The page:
Fall in love with protein
A 2020 study in the Journal of Nutrition found that higher protein diets were associated with a greater ability to maintain weight loss. The study showed that having more protein often counteracted the process of adaptive thermogenesis (a state where the body adapts to a new weight by altering energy expenditure). An easy way to do this is to add protein to every meal and snack. For example, consuming eggs whites at breakfast, hummus for a snack and wild salmon for dinner.
Assess your social circle
Have you ever had a friend tell you that “one bite of something won’t kill you?” A study from The University of North Carolina found that individuals that lose weight may face a “lean stigma” where friends and family consciously or unconsciously sabotage or undermine efforts of the successful weight loss. Researchers found that effective communication techniques were one way to mitigate comments and discouraging attitudes from friends and family. For example, telling loved ones ahead of time your motivation to lose weight or communicating weight-loss efforts as a way to obtain better health, and not better appearance, were often successful ways to avoid lean stigma interactions.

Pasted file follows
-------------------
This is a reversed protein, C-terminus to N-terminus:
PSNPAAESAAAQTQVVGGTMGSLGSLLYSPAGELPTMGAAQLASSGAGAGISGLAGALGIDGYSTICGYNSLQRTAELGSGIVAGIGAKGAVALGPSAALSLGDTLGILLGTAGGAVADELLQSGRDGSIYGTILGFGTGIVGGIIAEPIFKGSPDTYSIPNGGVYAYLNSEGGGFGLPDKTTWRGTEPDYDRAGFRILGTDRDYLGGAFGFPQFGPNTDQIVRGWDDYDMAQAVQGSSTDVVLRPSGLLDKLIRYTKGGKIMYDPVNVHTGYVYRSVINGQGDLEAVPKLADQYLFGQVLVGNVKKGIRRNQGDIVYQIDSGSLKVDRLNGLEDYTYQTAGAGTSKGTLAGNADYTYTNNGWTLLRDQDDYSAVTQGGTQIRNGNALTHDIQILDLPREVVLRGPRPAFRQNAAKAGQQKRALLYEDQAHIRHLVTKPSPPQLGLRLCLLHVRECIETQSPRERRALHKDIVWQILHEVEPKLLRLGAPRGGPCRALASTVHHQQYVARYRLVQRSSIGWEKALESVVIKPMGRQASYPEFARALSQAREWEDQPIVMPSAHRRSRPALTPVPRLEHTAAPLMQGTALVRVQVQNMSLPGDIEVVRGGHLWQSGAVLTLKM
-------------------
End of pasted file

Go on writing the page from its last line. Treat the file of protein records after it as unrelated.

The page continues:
Embrace and adapt to the survival mechanism of your body
Studies indicate that frequent attempts to lose and then regain weight (often referred to as yo-yo dieting) can have an adverse impact on health and lead to an increased risk of further weight gain. A 2016 study showed that repeated dieting could cause the brain to think it’s going through periods of famine. In response, the body continues to work toward fat storage to prepare for the next round. The body adapts and becomes efficient at the current lower weight, and if you don’t adapt with it, you will most likely gain the weight back.